|Volkswagen Group South Africa’s (VWSA) commitment to ensuring that Grade 3 learners in the Uitenhage area are functionally literate received another boost this week with the opening of a second Literacy Centre in Uitenhage.
The Literacy Centre was opened at the Mngcunube Primary School in KwaNobuhle, Uitenhage. In attendance were Executive Mayor Athol Trollip and District Director of Education, Mr Gorgonzola.
The aim of the centre, located in Mngcunube Primary School, is to provide structured literacy support to learners, teachers and parents.
“Early Childhood Development not only means focussing on the learners but also on the teachers and parents/caregivers of the children.
Making sure that all three have the tools to learn, teach and guide is important to the success of this legacy project”, said Thomas Schaefer, Chairman and Managing Director of Volkswagen Group South Africa.
In 2015, together with the Minister of Basic Education Angie Motshekga, the Volkswagen Community Trust (VWCT) launched a Literacy Programme where Volkswagen made a commitment to ensure that all learners in Uitenhage are functionally literate by the time they reach Grade 3.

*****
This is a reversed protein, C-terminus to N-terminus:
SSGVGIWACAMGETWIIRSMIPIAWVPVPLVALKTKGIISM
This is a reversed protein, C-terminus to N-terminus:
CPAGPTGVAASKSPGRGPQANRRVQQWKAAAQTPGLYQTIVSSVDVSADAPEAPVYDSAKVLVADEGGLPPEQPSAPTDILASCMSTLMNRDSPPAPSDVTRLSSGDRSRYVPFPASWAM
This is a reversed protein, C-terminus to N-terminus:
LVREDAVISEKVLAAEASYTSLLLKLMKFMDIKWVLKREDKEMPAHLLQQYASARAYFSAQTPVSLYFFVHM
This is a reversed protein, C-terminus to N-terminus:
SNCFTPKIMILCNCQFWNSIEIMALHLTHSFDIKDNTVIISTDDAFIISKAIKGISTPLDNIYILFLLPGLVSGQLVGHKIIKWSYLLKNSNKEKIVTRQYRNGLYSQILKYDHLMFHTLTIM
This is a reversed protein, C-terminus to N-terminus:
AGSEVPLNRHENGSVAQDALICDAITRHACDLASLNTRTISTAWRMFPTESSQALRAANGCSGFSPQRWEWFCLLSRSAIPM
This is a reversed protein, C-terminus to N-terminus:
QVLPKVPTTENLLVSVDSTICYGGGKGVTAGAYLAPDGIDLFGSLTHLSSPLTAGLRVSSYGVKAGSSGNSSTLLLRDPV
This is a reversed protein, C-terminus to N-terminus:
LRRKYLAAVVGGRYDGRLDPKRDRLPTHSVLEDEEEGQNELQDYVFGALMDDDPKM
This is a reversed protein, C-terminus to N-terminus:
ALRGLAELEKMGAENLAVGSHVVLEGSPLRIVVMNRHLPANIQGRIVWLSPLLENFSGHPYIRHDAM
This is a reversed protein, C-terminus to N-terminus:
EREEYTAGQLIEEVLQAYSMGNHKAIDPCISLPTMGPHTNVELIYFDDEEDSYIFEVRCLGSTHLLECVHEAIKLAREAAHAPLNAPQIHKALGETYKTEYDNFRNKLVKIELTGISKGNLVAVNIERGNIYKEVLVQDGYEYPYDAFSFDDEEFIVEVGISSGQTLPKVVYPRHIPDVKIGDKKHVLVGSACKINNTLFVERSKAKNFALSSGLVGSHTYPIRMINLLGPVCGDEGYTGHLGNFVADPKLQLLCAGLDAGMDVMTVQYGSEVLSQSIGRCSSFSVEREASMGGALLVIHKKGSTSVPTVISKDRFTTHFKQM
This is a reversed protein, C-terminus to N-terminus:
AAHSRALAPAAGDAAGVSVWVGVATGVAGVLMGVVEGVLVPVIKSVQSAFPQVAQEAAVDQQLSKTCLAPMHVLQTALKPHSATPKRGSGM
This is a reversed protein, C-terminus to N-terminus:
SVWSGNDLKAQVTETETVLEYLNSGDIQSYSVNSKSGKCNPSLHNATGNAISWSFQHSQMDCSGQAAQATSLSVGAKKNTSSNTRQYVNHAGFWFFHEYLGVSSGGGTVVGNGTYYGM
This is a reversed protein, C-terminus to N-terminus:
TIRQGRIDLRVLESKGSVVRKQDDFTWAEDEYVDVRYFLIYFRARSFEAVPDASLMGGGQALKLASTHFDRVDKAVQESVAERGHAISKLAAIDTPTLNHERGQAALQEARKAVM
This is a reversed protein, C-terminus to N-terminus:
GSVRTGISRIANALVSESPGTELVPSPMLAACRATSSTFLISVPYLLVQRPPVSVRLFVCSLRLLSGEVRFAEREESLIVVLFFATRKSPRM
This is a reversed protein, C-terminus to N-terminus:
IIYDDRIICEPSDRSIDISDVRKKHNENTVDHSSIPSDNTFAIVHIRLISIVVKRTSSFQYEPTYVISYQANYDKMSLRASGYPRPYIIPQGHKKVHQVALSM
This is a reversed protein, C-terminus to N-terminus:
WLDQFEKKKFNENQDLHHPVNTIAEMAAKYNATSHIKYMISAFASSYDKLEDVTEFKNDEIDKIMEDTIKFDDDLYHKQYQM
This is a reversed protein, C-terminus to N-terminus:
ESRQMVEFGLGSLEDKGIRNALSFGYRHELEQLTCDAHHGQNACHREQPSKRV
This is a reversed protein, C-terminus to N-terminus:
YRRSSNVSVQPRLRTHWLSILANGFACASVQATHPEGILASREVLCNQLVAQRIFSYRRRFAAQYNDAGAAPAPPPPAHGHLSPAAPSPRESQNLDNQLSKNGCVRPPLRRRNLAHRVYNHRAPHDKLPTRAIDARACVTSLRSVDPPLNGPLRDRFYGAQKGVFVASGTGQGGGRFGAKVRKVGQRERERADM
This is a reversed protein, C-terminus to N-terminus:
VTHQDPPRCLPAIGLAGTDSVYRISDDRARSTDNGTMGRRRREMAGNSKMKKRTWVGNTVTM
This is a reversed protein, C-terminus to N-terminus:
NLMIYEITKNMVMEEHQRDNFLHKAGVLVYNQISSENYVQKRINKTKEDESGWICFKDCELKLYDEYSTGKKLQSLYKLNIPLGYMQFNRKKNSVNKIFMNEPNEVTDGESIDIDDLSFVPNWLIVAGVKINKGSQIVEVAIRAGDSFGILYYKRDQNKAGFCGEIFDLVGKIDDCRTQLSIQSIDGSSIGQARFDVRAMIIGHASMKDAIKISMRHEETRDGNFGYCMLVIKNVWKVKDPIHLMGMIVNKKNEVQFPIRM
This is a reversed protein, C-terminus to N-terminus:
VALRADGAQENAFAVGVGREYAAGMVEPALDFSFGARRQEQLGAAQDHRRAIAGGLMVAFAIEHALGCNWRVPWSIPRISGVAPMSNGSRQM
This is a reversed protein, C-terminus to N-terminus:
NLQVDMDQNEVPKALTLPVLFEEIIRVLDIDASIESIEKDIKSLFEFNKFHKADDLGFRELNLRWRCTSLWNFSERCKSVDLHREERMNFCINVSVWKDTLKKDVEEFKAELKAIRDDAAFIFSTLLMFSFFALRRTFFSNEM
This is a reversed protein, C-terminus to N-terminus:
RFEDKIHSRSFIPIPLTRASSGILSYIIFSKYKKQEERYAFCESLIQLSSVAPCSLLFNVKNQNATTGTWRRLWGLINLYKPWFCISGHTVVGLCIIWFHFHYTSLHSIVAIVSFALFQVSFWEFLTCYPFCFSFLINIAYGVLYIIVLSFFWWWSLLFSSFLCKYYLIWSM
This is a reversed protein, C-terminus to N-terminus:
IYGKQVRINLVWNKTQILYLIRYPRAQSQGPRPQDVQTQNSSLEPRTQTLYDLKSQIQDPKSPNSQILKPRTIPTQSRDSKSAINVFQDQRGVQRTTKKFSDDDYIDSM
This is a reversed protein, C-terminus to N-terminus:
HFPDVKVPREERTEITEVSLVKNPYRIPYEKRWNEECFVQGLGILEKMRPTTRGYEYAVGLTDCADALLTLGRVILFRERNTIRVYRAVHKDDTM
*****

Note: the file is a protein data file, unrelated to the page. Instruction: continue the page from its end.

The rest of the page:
This was then followed, by amongst others, the opening of the first literacy centre at Ntlemeza Primary School in 2017. The five schools chosen for this Legacy Project were Ashton Gontshi, Mngcunube, Noninzi Luzipho, Ntlemeza and Vuba Primary Schools all situated in KwaNobuhle, Uitenhage.
Volkswagen spends at least 80% of its CSI budget on Education and Early Childhood Development, which includes the renovation of facilities; training and mentorship of teachers and parents/caregivers as well as the establishment of literacy centres.
“Leaving a legacy in the Uitenhage Community is very important for us as a company. We realise it is a huge undertaking but we have to start somewhere. If we can have functionally literate Grade 3’s moving into the senior phase of the primary schools in the Uitenhage area, we will be leaving a legacy which will continue to grow as those learners move into society as literate individuals,” concluded Thomas Schaefer.